How many independent populations should conservationists consider?
The Pink Cockatoo (Lophochroa leadbeateri) – one of the most iconic species in Australia – is of conservation concern. This colorful species is threatened by the intensification of agriculture, habitat loss and the illegal pet trade. In order to safeguard the future of the Pink Cockatoo, we need to have a clear overview of the populations that require protection. Here, conservation units and evolutionary significant units (ESU) are useful concepts. Conservation units refer to demographically independent units of genetic variation, whereas ESUs correspond to independently evolving units of genetic variation. Currently, the Pink Cockatoo is divided into two subspecies – leadbeateri and mollis – mainly based on morphological differences, such as the color and pattern of the crest. A recent study in the Biological Journal of the Linnean Society investigated whether these subspecies correspond to conservation units or ESUs, which would facilitate conservation efforts to protect this species.
Nuclear and mitochondrial patterns
Kyle Ewart and his colleagues took a closer look at the genetic make-up of 87 individuals across the range of the Pink Cockatoo. Analyses of nuclear markers revealed two clear genetic clusters that correspond to the two known subspecies. A third cluster was composed of several specimens of the subspecies leadbeateri and probably represents an artifact from analyzing related individuals. Therefore, we will focus on the two main clusters. Additional analyses indicated “relatively low, but significant genetic differentiation” between the two subspecies.
The population structure in the nuclear markers was not apparent in the mitochondrial DNA. Here, the researchers could not discriminate between the two subspecies. This lack of reciprocal monophyly is probably the result of a recent population expansion in which a common mitochondrial variant spread across the range of the Pink Cockatoo.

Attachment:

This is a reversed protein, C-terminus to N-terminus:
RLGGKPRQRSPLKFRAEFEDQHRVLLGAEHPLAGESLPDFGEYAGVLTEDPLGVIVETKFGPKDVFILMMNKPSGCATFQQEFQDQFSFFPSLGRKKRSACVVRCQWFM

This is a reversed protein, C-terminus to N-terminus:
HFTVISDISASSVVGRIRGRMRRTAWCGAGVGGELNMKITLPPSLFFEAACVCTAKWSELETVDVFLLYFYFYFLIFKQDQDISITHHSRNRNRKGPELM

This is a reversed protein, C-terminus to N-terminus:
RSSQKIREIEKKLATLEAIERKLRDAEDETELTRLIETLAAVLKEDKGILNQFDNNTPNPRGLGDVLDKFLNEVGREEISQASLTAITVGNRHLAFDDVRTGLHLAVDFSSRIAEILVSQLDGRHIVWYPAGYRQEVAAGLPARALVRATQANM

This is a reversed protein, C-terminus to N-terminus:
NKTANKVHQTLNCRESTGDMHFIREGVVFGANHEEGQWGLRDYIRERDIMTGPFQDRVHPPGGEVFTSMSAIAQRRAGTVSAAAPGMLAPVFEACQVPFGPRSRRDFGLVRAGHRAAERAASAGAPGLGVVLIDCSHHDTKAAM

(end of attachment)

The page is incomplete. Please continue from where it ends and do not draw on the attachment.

Based on the genetic patterns described above, the researchers argue that the two subspecies should be considered as separate conservation units. However, the lack of mitochondrial differentiation and the subtle differences in the nuclear markers suggest that they are not independent evolutionary units. Although interesting from a fundamental perspective, these labels are less relevant within a conservation context. In the end, both subspecies might require different conservation measures.
Moreover, the researchers developed a set of molecular markers that can be used to confidently discriminate between the subspecies. This technique will be extremely useful in identifying source populations and combating illegal trade in these birds. Hopefully, these efforts will ensure a bright future for these beautiful birds.
Ewart, K. M., Johnson, R. N., Joseph, L., Ogden, R., Frankham, G. J., & Lo, N. (2021). Phylogeography of the iconic Australian pink cockatoo, Lophochroa leadbeateri. Biological Journal of the Linnean Society, 132(3), 704-723.
Featured image: Pink Cockatoo (Lophochroa leadbeateri) © JJ Harrison | Wikimedia Commons